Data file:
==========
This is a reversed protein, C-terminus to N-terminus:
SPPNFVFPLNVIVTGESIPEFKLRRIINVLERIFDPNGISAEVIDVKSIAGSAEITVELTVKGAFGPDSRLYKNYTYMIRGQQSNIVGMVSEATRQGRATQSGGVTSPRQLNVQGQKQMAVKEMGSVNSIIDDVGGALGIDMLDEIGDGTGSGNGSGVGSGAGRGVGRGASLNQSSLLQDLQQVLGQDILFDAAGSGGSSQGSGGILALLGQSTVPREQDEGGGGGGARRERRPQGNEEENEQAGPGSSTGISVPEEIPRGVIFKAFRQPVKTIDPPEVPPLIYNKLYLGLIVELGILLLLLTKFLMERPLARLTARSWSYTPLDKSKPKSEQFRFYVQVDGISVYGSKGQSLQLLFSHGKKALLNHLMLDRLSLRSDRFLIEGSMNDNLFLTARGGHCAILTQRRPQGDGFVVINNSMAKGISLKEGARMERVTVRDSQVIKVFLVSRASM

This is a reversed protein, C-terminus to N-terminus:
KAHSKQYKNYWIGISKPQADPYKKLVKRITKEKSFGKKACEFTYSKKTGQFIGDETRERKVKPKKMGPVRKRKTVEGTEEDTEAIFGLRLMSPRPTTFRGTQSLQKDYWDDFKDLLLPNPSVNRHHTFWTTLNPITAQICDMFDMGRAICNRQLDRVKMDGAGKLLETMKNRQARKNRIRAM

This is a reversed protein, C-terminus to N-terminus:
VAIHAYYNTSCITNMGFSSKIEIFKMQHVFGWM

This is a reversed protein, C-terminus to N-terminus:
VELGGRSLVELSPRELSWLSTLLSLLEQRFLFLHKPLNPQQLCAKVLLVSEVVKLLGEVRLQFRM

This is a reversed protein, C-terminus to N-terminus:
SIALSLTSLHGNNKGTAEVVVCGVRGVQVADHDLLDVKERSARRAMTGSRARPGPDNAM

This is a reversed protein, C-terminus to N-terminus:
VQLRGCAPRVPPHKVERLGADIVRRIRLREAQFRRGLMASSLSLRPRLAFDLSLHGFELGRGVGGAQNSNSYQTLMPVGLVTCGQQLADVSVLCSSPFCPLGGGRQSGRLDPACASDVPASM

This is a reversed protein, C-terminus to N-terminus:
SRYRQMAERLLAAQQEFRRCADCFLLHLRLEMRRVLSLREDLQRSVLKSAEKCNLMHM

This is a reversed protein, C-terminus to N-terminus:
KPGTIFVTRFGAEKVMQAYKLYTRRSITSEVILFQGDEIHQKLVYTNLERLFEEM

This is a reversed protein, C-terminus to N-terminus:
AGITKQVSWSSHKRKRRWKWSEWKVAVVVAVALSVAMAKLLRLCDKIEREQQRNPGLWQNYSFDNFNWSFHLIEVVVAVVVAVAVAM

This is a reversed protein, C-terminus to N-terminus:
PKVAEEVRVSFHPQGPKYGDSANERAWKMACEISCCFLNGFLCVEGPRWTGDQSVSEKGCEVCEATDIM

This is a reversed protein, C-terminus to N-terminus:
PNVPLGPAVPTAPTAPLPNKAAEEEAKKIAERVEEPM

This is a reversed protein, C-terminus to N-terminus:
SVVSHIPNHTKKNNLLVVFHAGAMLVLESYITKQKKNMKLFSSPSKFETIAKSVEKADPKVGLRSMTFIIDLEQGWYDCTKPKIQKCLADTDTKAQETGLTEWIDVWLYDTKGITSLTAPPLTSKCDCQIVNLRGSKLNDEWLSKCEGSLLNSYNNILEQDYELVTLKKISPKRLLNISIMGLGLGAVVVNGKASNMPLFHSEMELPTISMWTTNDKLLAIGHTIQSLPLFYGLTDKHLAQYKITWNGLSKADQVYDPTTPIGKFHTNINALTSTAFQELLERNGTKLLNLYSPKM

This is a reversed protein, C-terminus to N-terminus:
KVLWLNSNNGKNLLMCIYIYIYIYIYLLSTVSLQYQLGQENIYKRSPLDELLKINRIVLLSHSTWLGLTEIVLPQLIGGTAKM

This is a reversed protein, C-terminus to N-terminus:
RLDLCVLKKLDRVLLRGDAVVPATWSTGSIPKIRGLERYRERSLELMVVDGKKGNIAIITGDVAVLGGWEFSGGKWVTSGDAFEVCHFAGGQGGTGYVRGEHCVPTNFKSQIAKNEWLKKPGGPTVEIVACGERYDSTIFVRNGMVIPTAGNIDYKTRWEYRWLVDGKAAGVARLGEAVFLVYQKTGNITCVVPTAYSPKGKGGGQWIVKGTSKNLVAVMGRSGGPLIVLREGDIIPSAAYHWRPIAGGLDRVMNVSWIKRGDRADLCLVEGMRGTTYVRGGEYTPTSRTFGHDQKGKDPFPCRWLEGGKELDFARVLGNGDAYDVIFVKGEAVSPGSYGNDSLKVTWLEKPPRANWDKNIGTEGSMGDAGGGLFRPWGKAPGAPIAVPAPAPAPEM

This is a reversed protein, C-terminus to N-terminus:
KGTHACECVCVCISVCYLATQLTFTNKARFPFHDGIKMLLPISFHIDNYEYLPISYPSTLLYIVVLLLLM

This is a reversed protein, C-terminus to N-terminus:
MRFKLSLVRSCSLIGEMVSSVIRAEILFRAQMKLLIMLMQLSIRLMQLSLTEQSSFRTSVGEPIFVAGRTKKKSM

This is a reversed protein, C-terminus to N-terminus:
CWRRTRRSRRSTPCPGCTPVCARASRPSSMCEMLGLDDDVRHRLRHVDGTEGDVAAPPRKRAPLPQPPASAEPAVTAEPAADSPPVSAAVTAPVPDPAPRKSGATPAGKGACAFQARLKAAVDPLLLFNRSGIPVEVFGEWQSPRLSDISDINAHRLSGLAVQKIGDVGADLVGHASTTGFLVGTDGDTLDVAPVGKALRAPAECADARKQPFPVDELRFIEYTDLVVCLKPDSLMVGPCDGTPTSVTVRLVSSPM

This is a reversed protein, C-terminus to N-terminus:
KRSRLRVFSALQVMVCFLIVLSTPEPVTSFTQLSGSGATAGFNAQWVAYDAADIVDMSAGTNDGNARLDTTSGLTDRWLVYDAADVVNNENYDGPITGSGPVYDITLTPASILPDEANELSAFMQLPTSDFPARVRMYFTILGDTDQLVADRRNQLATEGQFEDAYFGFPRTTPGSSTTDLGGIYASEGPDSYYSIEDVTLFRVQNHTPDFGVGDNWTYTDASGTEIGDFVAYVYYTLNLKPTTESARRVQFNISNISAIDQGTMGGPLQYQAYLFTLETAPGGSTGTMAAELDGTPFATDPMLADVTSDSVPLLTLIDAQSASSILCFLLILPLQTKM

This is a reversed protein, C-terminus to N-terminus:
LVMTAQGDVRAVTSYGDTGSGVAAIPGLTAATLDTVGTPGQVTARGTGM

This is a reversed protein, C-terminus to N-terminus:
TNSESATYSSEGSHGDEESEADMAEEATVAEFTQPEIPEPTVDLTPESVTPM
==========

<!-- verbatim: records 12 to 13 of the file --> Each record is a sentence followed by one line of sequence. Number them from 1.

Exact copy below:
This is a reversed protein, C-terminus to N-terminus:
SVVSHIPNHTKKNNLLVVFHAGAMLVLESYITKQKKNMKLFSSPSKFETIAKSVEKADPKVGLRSMTFIIDLEQGWYDCTKPKIQKCLADTDTKAQETGLTEWIDVWLYDTKGITSLTAPPLTSKCDCQIVNLRGSKLNDEWLSKCEGSLLNSYNNILEQDYELVTLKKISPKRLLNISIMGLGLGAVVVNGKASNMPLFHSEMELPTISMWTTNDKLLAIGHTIQSLPLFYGLTDKHLAQYKITWNGLSKADQVYDPTTPIGKFHTNINALTSTAFQELLERNGTKLLNLYSPKM

This is a reversed protein, C-terminus to N-terminus:
KVLWLNSNNGKNLLMCIYIYIYIYIYLLSTVSLQYQLGQENIYKRSPLDELLKINRIVLLSHSTWLGLTEIVLPQLIGGTAKM